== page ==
However, businesses can also commit, or contribute to, a wide range of abuses of human rights. Recent global crises – the credit crunch, rising food prices, climate change and social unrest – have shown how businesses are inseparably linked to these problems, more often than not with the power to exacerbate them.


Read more at UNICEF UK Blogs

 

A sneak peek into post- 2015 agenda priorities


In the United Nations’ first wave of global consultations, three priorities have emerged as post-2015 development goals.
 
The priorities, summed up in a snapshot report called The Global Conversation Begins, have emerged from the results of a global multimedia conversation, involving more than 200,000 people in 83 national dialogues across 189 countries.


Read more at Devex

 

Belarus actively involved in discussions on Post- 2015 UN Development Agenda


Belarus participates actively in the discussions of the global development agenda post 2015, Mr. Sanaka Samarasinha, UN Resident Coordinator in Belarus, said at the nationwide conference in Minsk.

The Millennium Declaration was unanimously endorsed by all UN Member States in 2000. The Millennium Development Goals (MDGs) that define the general framework of development priorities for the period until 2015 has already been achieved in many countries of the world. “Belarus has made great progress. Now the task is to develop the agenda for the future, post 2015," said Sanaka Samarasinha.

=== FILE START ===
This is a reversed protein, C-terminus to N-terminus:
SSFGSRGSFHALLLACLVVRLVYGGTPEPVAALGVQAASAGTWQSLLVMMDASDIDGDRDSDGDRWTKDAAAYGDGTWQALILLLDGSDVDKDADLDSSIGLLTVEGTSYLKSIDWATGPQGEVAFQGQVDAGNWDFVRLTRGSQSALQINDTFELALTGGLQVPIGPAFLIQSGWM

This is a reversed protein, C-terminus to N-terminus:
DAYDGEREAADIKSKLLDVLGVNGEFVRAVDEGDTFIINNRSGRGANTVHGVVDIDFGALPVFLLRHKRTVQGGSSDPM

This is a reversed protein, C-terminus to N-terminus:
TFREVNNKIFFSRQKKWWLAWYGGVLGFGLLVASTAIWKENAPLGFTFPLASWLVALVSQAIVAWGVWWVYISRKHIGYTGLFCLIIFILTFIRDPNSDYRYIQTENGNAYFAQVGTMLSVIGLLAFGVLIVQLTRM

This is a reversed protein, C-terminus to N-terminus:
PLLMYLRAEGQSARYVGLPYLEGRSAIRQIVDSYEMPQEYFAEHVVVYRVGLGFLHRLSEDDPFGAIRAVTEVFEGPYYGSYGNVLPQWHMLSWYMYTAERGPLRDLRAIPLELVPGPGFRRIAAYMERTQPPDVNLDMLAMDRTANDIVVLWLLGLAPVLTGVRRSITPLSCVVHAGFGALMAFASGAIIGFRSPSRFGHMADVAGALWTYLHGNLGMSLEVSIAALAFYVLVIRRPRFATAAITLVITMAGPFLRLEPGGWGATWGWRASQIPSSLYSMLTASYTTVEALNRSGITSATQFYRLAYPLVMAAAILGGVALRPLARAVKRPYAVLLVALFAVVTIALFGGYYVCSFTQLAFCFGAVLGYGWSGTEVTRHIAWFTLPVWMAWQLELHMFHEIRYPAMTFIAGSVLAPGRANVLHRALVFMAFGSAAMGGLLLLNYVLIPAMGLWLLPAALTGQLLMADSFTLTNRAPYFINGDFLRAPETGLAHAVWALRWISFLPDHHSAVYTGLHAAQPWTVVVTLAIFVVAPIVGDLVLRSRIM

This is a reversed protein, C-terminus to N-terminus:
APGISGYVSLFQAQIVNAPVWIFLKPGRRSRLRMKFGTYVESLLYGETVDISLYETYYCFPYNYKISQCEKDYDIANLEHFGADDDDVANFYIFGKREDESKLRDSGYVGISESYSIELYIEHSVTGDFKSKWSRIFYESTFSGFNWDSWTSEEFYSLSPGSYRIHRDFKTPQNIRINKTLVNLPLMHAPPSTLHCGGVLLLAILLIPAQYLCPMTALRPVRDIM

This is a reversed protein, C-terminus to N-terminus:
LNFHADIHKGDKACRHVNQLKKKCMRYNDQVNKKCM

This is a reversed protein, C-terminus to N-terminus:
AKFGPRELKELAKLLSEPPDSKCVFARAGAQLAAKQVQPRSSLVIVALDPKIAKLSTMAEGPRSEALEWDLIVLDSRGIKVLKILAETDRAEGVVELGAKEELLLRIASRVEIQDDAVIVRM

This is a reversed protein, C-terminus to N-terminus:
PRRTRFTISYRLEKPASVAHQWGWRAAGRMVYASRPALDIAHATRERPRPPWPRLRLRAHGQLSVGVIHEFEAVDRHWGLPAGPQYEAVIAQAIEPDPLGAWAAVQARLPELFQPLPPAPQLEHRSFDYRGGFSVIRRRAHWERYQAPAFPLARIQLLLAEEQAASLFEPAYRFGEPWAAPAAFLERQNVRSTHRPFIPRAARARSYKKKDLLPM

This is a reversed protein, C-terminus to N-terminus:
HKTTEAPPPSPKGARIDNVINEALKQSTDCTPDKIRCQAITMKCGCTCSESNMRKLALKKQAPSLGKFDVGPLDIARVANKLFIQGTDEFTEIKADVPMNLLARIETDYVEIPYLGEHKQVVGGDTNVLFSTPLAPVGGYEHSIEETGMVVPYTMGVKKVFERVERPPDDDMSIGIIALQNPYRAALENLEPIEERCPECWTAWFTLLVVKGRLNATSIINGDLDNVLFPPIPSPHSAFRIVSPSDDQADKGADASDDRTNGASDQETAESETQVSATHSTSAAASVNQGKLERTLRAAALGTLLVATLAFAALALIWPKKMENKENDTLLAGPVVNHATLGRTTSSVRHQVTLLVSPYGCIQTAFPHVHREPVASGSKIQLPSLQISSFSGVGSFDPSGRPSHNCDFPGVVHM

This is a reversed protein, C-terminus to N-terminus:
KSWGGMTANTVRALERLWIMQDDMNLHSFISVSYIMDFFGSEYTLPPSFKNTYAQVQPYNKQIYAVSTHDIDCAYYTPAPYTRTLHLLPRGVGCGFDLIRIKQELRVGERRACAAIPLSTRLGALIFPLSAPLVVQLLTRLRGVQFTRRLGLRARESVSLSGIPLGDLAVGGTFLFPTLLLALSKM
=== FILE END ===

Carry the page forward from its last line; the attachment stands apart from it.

The UN representative in Belarus stressed that at the time when the MDGs were developed the consultation process was not as extensive as it is now. “The United Nations is interested not only in the opinion of international agencies, governments, academia, the business community, and public organizations, but also in the people whose opinion had not been previously taken into account in decision-making at the macro-level. We hear from people that the MDGs are good but not enough. Primarily because the MDGs focus more on quantity instead of quality, more on numbers rather than the actual situation. As a result, the numbers conceal the problem of inequality, and this gap is widening. We therefore want to know opinions, suggestions and priorities of the inhabitants of the planet, including those from vulnerable groups,” Sanaka Samarasinha said.